A climate crisis advisory group has released an eight-point plan with practical solutions it says the Scottish Government should bring in to move the country towards a net-zero economy post Covid-19.
The Climate Emergency Response Group (Cerg) said that Scotland’s response to Covid-19 should be seen as a massive opportunity to “catapult and prioritise” a just transition to a green economy creating jobs and improving the country’s health.
The proposals include retrofitting buildings, a rural jobs creation programme and a green scrappage scheme.
In order to reach a climate neutral economy the report says Scotland needs additional resource investment of around £2bn-£5bn per year between now and 2050.
The four priority areas are; retrofitting buildings for a net-zero Scotland, a rural jobs creation programme, green enterprise support, and a city and town infrastructure transformation programme.
The four strategies are; unlocking private investment with greater policy certainty, a green scrappage scheme, green future skills and an expanded capital investment stimulus.
Organisations supporting Cerg’s work include the Green Investment Bank, the National Farmers’ Union Scotland, Poverty Alliance, Scottish Council for Development and Industry, Scottish Power, Scottish Renewables, the Scotch Whisky Association, the Woodland Trust Scotland and WWF Scotland.
Commenting on the report, WWF Scotland’s head of policy Fabrice Leveque said: “A decade ago, governments around the world responded to the financial crisis with business as usual with only 16% of the UK stimulus going to clean measures. We’re still reaping the consequences.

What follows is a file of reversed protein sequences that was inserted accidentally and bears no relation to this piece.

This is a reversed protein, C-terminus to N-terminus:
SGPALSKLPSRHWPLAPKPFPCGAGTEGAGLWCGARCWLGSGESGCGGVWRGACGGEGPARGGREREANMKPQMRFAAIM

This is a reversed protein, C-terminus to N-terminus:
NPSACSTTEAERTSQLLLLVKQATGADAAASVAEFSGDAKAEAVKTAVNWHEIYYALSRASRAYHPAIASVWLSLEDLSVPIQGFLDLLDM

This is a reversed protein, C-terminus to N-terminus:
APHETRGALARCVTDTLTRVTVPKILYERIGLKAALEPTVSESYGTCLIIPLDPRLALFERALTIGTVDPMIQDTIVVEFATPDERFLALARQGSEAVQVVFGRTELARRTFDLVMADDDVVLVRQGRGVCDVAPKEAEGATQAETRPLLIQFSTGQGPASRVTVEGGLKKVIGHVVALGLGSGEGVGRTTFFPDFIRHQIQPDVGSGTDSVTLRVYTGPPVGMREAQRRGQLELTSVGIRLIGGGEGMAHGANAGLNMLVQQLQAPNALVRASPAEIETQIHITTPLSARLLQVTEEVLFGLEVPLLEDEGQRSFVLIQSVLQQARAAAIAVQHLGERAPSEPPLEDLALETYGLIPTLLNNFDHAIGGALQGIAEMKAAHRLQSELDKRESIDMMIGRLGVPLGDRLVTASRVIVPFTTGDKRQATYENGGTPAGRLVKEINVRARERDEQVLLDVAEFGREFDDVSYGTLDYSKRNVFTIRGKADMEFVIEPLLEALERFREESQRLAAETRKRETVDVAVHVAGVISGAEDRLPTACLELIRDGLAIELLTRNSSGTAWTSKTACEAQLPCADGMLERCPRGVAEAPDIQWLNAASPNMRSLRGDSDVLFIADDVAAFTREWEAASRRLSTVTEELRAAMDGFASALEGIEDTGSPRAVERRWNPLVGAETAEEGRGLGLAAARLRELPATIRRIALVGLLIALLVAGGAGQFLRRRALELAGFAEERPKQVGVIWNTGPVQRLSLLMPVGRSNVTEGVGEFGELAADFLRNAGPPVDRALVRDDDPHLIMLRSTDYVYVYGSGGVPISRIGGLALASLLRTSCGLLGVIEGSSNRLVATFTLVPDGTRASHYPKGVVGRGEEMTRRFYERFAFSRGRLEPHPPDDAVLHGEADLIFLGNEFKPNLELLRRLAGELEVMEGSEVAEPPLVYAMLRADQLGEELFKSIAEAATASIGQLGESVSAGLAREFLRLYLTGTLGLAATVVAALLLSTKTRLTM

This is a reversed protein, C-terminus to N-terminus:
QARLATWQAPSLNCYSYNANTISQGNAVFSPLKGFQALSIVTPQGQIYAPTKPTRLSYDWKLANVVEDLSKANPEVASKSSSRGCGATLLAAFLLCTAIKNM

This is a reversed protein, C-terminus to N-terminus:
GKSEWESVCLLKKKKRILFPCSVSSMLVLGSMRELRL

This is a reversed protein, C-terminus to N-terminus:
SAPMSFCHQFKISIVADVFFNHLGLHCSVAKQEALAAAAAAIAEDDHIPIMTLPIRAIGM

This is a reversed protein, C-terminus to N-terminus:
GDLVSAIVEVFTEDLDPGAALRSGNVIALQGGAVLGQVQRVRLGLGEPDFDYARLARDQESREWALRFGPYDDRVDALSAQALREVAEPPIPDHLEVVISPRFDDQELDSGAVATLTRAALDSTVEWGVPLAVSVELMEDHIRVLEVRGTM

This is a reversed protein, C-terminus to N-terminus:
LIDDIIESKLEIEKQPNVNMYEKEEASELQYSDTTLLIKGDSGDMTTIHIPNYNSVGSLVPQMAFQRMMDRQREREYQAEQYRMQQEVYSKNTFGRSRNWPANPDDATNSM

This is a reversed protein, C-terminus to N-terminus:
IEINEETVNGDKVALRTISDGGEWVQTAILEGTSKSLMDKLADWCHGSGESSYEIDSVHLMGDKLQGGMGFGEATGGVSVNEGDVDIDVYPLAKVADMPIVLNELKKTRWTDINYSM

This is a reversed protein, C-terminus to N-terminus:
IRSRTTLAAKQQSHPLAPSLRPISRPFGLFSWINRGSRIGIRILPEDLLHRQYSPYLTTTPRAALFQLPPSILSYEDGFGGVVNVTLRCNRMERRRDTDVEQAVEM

“We need to learn the lessons of the past and build back a better, greener and fairer economy that is resilient to the climate emergency accelerating before our eyes.
“A wealth of evidence shows that steps to make our economy lower carbon can secure jobs and bring other benefits like cleaner air, warmer homes and better health.”
Climate change secretary Roseanna Cunningham said that following the Covid-19 pandemic there is a “chance to re-imagine” Scotland and build a “greener, fairer and more equal society and economy”.
She added: “The Climate Emergency Response Group has demonstrated previously how collaboration across a range of interests can provide a constructive challenge to government and this report is an important next step in that work.
“I welcome this contribution to our discussions as we work to deliver a green recovery and a just transition to net-zero and, alongside the economy secretary, look forward to meeting with members of Cerg this week to explore the new challenges and opportunities we face in more detail.”
Some measures suggested include getting Scotland up to speed digitally so more people can work from home and save money on transport.
Others include the development of ports infrastructure along the North Sea for offshore and floating wind development.
In order to help businesses be more environmentally friendly, the report also suggests removing or substantially reducing business rates for subsidy-free solar power.
Some of the report’s recommendations include:
Green Scrappage Scheme